automotive paints, anyone?

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dwalker

Well-Known Member
I owned a paint and body shop for a while, so forgive me if I skew things.

First, if it is going to sit in the sun for any length of time, I would 100% clearcoat it. It is an easy thing to do and the benefits far outweigh any downsides.

I have used, on various race cars/motorcycles/parts- I will attach a picture or two- the Dupli-Color Paint Shop branded lacquer paints. They are pre-mixed and easy to use. However, they MUST be clearcoated for any durability at all. The paint tends to last and hold up just fine, and is relatively easy to sand off and refinish if needed. IMHO it is a very easy system to work with, holds up decently well, and is a very reasonable cost. As far as the clearcoat for this system, I personally would use PPG, but honestly any good automotive paint shop clearcoat- like SMART brand- will work fine.

If you absolutely must use a single stage, I STRONGLY suggest using a catalyzed system like an acrylic enamel (PPG OMNI) or acrylic urethane (Concept). These can of course be clear coated as needed, but are very durable systems and are forgiving to use.

All of the cars below are painted with Duplicolor Paint Shop paint with PPG clearcoat over usually PPG 2k primer.

The red/black/silver car is Dupli-color Performance Red with Jet Black and Brilliant Silver. The red and black are matte cleared for a more "hot rod" look.
The second car is Performance Red/Championship White/Deep Blue Metallic
The third car is is Brilliant Silver/Chrome Yellow/Deep Blue Metallic
The bike is done in Sublime Green Pearl, and in that picture has not as yet been cut/buffed.

Not sure how much help this info is, but be glad to answer any questions.

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wktaylor

Well-Known Member
I've been in Acft corrosion preventative finishes business for a while.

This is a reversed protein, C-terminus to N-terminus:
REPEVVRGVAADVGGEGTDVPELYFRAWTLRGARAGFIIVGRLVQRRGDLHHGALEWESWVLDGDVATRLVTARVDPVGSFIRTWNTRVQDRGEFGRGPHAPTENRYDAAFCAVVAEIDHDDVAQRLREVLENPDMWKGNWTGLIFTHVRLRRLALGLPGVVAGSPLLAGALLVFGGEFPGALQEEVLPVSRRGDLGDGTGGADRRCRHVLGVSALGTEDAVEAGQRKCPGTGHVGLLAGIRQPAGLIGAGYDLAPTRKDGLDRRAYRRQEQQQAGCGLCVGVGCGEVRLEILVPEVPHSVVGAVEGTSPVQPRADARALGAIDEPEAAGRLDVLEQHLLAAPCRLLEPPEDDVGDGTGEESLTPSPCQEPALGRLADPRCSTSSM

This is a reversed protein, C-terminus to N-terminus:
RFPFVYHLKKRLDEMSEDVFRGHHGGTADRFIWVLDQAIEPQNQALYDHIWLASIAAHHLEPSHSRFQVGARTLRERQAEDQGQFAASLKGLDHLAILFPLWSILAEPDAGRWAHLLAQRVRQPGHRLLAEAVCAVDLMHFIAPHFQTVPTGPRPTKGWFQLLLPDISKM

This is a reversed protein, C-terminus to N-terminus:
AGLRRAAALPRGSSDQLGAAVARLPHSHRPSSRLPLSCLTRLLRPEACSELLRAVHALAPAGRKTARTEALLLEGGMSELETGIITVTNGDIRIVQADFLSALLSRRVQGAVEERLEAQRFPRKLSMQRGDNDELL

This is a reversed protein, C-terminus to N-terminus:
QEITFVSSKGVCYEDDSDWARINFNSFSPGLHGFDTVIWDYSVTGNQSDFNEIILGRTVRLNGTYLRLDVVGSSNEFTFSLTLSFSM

Aircraft ARE different from other vehicles... except maybe 'low-and-slow'... and steel... will be more like cars.

WHAT you are applying the paint system ONTO is an important variable of the picture.

Preparation of the surface for painting is ~75% of the job/value. Nothing sticks to dirty. Thin paint finishes reveal everything underneath: rough-flaky-dirt-poor cleaning, etc. Aluminum, composites, fabric, etc... all have unique preparation requirements.

One-part [1-part*] paint go's-on-wet-and-dries [solvent evaporation to form the paint film]. Modern multi-part [X-part*] paint coatings are mixed, applied, dry-to-touch [solvent evaporation], THEN chemically cure over-time [evolve> strength, toughness, durability, chemical resistance, etc... to form the paint film]. These coatings may be applied in multiple layers BUT[!!!]… generally speaking... never mix 1-part and X-part finishes... there are many incompatibilities. Of course there are exceptions to this rule [hard to explain].

*True paint thinners [solvents or water] don't count since they evaporate-away.

A few useful MIL-Spec/T.O./T.M.'s RE application of coatings. [emphasis]

https://quicksearch.dla.mil/qsSearch.aspx

MIL-DTL-5002 SURFACE TREATMENTS AND INORGANIC COATINGS FOR METAL SURFACES OF WEAPONS SYSTEMS
MIL-DTL-18264 FINISHES, ORGANIC, WEAPONS SYSTEMS, APPLICATION AND CONTROL OF